Women in politics should involve themselves in their societies, and for this reason their discussion ought not to concentrate on the political participation of women but rather on equality of gender and equal opportunities. Thus, the prejudices will decrease. It is also important to integrate men in their campaign and financing committees.

iKNOW Politics: What advice would you give in order on how to incentivize men to support increased participation of women in politics?

First, one must emphasize what has been achieved in the participation of women. In the last 50 years women have advanced in the field of political participation. I have an optimistic vision and believe that many topics which were previously not on the public, parliamentarian or governmental agenda have been proposed and incorporated thanks to the greater participation of women in the political field. Sometimes women are accused of emphasizing the same topic or handful of topics.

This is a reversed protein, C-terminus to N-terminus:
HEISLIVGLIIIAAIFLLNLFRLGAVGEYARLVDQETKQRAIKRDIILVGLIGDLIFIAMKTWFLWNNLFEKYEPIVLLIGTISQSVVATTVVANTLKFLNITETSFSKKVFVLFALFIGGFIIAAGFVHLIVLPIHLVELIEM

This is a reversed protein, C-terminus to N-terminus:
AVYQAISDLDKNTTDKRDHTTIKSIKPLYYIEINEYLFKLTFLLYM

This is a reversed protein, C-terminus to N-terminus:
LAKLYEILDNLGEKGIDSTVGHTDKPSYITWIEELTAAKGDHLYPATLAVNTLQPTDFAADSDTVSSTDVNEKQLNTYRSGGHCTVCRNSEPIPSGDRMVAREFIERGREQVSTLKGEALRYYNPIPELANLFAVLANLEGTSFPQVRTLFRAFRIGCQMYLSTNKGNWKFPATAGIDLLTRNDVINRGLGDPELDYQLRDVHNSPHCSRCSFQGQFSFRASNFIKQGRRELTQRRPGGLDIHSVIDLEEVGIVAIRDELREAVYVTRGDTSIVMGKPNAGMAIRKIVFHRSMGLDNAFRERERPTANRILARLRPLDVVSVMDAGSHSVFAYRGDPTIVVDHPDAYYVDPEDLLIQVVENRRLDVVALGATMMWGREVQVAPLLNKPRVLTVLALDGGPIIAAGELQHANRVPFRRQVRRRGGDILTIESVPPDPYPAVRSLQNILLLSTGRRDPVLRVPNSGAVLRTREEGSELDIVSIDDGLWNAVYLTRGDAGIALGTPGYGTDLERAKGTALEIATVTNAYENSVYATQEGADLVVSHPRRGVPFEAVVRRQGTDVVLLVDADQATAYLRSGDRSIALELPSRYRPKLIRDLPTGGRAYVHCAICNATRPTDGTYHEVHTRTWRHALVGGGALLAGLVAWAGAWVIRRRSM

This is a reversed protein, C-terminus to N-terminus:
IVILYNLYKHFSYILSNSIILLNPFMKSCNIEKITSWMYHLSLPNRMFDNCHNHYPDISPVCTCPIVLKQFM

But, it has to be understood that the topics of family, children, and domestic violence, were topics once shunned from the political sphere. If we continue to emphasize what the political participation of women has achieved, men will offer their support. I do not believe that men do not vote for women. The surveys that have been done in my country have shown that the majority of men actually support women. Not because the women are more honest and serious than men – I do not believe in these types of prejudices – but rather, because in the broader sense, women have a different political vision.